A lot of people do not think of Yoga as a holistic type of medicine, but it challenges the body and mind. While focusing on internal and emotional healing. In the Western society, we lose the connection between movement and thought. We are so caught up with electronic screens, social feeds, things and what our body looks like that we forget the purpose of life: Living.
This is why so many people in our culture suffer from stress, anxiety and overthinking.
Finding my Yoga Practice
When I first started doing yoga, I was in it for the body benefits. I was obsessed with moving my body just to look good. There was no mental or emotional connection to it. I would go to class, bow my head in Namaste and walk out feeling like that same person who walked in. Only, someone who just had a really good workout.
When I transferred universities, I decided to do a 200-hour teacher training at a studio on my campus, Yoga State. Suddenly, I was more focused on my breath and thought during the classes instead of the poses. I was able to fall asleep at the end of my Savasana and was attending a class every day. It was then that I realized that I had begun to practice Yoga. My teacher training took me deeper into my practice, asanas and into the Yoga philosophy. It was a spiritual and fundamental experience.
There is an emotional and thoughtful connection when you practice Yoga vs. “do” Yoga. I began to feel amazing and energized. I was able to handle stressful situations with ease and my body and mind reaped the rewards. At the end of my training, unfortunately, I pushed my body to the limit. I tore my meniscus and was placed on crutches. I was completely heartbroken.
I began to attend physical therapy and sat in on classes to feed off the energy and breath of others. I believe that this helped me quickly return to my mat. I took my practice with me to New York City and continued to grow my practice at a studio called Laughing Lotus. The fluid movement helped me balance the hectic city life. Through Yoga, I learned how to control my reactions to the world around me. I was happy.
Losing my Practice
When I returned home in the fall I was eager to teach. I was given a class a week to get back into the groove of things, but life had caught up with me. It was my senior year of college and that meant job searching, planning for the spring and balancing my social life. After a discussion with my Instructor, we decided that I would not continue to teach for the remainder of the year. At the time, I needed to focus on balancing life off my mat to give more to my practice on the mat. I wasn’t practicing anymore, I was simply “doing” the movements without thought.
That following summer, I lost my practice. I stopped stepping on my mat. I was a mess, anxious and stressed. I had trouble finding balance and making sense of situations. This is when I realized that Yoga wasn’t only about the poses you could hold or make with your body. Yoga was about what you carried with you off the mat. It was how you acted to others, the earth and yourself. Yoga is about sharing and giving love. It is about finding balance and living a pure life. When you become more focused on the poses, you lose the true meaning of the practice. I am not trying to be philosophical but you must look beyond.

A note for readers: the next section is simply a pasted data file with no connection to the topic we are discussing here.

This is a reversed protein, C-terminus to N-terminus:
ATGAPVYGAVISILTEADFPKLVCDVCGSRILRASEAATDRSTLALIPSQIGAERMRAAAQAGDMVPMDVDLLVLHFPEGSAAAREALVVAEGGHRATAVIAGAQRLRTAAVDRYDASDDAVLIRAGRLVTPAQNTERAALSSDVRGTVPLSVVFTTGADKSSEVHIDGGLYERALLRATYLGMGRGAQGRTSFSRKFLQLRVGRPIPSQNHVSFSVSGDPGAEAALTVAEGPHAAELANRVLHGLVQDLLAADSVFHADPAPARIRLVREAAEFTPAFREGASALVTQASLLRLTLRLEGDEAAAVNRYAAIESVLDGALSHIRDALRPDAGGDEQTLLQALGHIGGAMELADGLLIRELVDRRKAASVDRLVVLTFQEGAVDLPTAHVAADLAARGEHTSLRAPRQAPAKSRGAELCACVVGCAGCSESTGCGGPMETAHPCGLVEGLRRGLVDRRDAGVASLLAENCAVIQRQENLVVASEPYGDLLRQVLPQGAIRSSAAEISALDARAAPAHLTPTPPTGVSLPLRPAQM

When I began approaching my anxiety, I was so turned off by the idea of starting my practice again. I was fearful of what may come up during my practice and I thought people would judge me because my practice was not what it used to be. I was also afraid of hurting myself again. I was reacting out of fear. I tried to attend a few classes at some studios near my work but for some reason, it just did not click. I was back to stage one.
Returning to My Practice
I was afraid of my practice and thoughts until I realized it was time to face them. I did not want to live my life in fear or hold myself back from something I once loved. I knew returning to something I was once so passionate about wasn’t going to be easy, but I was ready to try. I had been in therapy for over a month when I scrolled to an Instagram post of a local Yogi. She was announcing that she was opening a new studio and it just so happened to be right next to my neighborhood!
I knew that this was a sign and that it was time to return to my practice. I bought the 6-week package, a new yoga mat and mentally prepared for the best experience. When the studio finally opened, I attended my first class with zero expectations. As I rolled out my mat and went into child pose, I couldn’t help but let out a deep sigh. I was home.
The instructors focus not only on body movement but also affirmations, yoga philosophy and teaching breath to control the mind. Some teachers focus on the traditional principals of Ujjai. While others will stop the class to teach the proper alignment for an asana or have us match up with partners. There is a sense of community and growth within the classes. I have been practicing for the past 6-weeks straight now and plan on extending my stay at Citizen Yoga. I am learning and growing every time I roll out my mat. It feels right and happy, as long as I am present.
Are you thinking about returning to your yoga practice? I would love to hear your story below!